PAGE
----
Cartoons Keep Order at Japanese Construction Sites


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Hello Kitty construction barriers lined a street this month in the Shinjuku district of Tokyo.

Credit
Ko Sasaki for The New York Times

The construction site outside the train station in one of Tokyo’s central night life and shopping districts had the typical workers in hard hats and fluorescent vests. And, not so typical, two pink-and-white Hello Kitty figures hanging off the barriers that keep pedestrians from stumbling into a hole in the road.

Such figures, along with more than 30 varieties including elephants, giraffes, deer and dolphins, crop up on road barriers all over Japan, an effort to entertain passers-by who might otherwise regard construction sites as nuisances. They are part of a culture of “kawaii,” the Japanese word for cute, an adjective not generally associated with construction sites elsewhere.

Sendai Meiban, which makes road signs, traffic cones and other construction-related materials, said it introduced its first kawaii traffic barricade, a monkey, 10 years ago on Hokkaido, the northernmost of Japan’s main islands.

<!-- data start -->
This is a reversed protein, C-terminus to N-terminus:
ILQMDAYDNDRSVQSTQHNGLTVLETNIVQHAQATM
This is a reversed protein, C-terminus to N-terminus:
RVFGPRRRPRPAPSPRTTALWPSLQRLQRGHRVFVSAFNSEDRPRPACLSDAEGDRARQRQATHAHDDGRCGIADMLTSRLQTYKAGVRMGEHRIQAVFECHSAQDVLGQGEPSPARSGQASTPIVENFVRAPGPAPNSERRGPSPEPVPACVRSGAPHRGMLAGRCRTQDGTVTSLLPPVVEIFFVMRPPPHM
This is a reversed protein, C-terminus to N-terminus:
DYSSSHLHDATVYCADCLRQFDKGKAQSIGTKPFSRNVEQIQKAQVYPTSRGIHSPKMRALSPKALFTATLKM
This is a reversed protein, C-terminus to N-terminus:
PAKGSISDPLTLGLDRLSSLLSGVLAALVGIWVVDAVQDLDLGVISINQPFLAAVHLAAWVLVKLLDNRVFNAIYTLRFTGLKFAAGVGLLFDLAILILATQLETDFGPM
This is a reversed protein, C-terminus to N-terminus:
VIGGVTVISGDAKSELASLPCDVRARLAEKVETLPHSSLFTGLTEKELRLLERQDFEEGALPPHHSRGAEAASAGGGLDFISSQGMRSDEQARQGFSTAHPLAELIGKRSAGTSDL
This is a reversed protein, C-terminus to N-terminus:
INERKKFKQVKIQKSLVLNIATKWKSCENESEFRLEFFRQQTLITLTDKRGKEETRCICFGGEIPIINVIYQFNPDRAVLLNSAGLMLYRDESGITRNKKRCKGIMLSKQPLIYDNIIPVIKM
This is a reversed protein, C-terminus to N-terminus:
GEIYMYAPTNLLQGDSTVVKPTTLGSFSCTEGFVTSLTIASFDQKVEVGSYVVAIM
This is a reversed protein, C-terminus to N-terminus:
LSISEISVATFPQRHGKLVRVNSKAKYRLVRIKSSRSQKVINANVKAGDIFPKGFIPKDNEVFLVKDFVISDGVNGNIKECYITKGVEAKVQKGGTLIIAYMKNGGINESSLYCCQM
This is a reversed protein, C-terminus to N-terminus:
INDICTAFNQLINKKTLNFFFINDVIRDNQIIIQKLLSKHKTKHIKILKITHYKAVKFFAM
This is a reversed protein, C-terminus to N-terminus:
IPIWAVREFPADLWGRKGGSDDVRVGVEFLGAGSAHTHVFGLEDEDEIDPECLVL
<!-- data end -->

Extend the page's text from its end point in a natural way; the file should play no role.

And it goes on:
Tetsuya Hatakeyama, an official at the Tokyo National Road Office that authorizes road work in the city, said the Hello Kitty figures spotted at the train station in the shopping district, Shinjuku, were introduced in December and have become something of a tourist attraction. Foreigners stop for selfies with the figures, he said, and “children spot and enjoy them.”

And it goes beyond commercial cartoon characters.

Fusao Hasegawa, 27, a contemporary artist in Tokyo, is trying to transform the humble traffic cone into an art form. He has designed cones imprinted with a mold of the face of Jizo Bosatsu, a Buddhist deity known as the guardian of the road. Several were placed around temples in Kita-Kamakura, about 30 miles southwest of Tokyo.

Mr. Hasegawa said he was also drawing on the tradition of Do-So-Jin, a category of Shinto gods believed to watch over travelers and often memorialized in stone figures set by the side of roads.

“Once people see my art,” he said, “if they see an ordinary traffic cone, it will remind them of this work.”

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